My first academic mentor was probably Dr. Jim Olson. Prior to meeting him, I literally had no idea what the heck I wanted to do after college, and the “after college” part of life was only two years away. I would have a degree in Biochemistry, but no plan other than that. I made good grades in school, and loved science. Like any good liberal-arts student, I also felt a strong conviction to save the environment. I thought that I wanted to go into environmental research, but I had a horrible summer experience that really soured my view on that. I thought about going into food science, but a family friend warned me that I would be testing the consistency of pizza cheese for the rest of my life (**NOW that this is ridiculous, but at the time I was really intimidated!). Altogether, I felt a bit misguided with the available undergraduate research at my college, and hesitant about a science career in general. Nevertheless, I sent out cold emails to professors at the University of Buffalo (UB). I picked UB because if I was going to try lab research, I would prefer it be close to home.  I used search terms like “biochemistry” and “environment” and ended up finding Dr. Olson, who studied neurotoxic pesticides.

He told me to apply to UB’s summer research program, and he’d be my mentor. So, I spent a summer with Olson’s toxicology lab in Buffalo through one of those “Summer research experience” programs that typically have alphabet-soup acronyms (e.g. SURF, REU, CLIMB). The work itself was monotonous- I did the same thing every day. But I was really into the “big picture” of the research, and made sure I did it well. Olson is a really supportive PI, and I loved working in his lab. I befriended one of his Master’s students, Sam. (She’s now a PhD student in his lab! Yay Sam!). Sam and I went to the Society of Toxicology meeting that spring together to present research done in Olson’s lab.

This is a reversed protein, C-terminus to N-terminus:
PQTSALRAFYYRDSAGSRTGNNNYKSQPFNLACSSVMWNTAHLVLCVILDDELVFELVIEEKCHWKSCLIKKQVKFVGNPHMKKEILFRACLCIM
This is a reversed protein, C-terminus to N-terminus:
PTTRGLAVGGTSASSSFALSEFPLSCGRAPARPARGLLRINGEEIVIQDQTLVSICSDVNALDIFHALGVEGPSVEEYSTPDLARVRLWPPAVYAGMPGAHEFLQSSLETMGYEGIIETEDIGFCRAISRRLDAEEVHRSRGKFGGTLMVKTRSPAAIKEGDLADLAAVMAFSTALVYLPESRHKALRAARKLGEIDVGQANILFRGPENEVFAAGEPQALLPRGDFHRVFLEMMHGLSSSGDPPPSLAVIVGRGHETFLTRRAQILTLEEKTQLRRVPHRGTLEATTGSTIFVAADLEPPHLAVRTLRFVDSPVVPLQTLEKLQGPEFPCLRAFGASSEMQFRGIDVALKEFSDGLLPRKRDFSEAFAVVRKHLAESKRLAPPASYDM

I’m writing a lot, I realize… But it’s hard not to! I feel like that experience had given me so much. I’ll focus on the key points… OK. Because of one great mentor, I had the opportunity to 1) learn about the field of toxicology and 2) go to my first academic conference. There, I met students from the U of R (a few of them have since become good friends!), and learned that they were one of the best programs in the country for toxicology. I knew I could see myself in that program, studying toxicology in Rochester. I was worried that I was too inexperienced to consider applying to their program, but Dr. Olson encouraged me to apply, and said he’d write me a letter of rec.

Me, Sam, and Jim!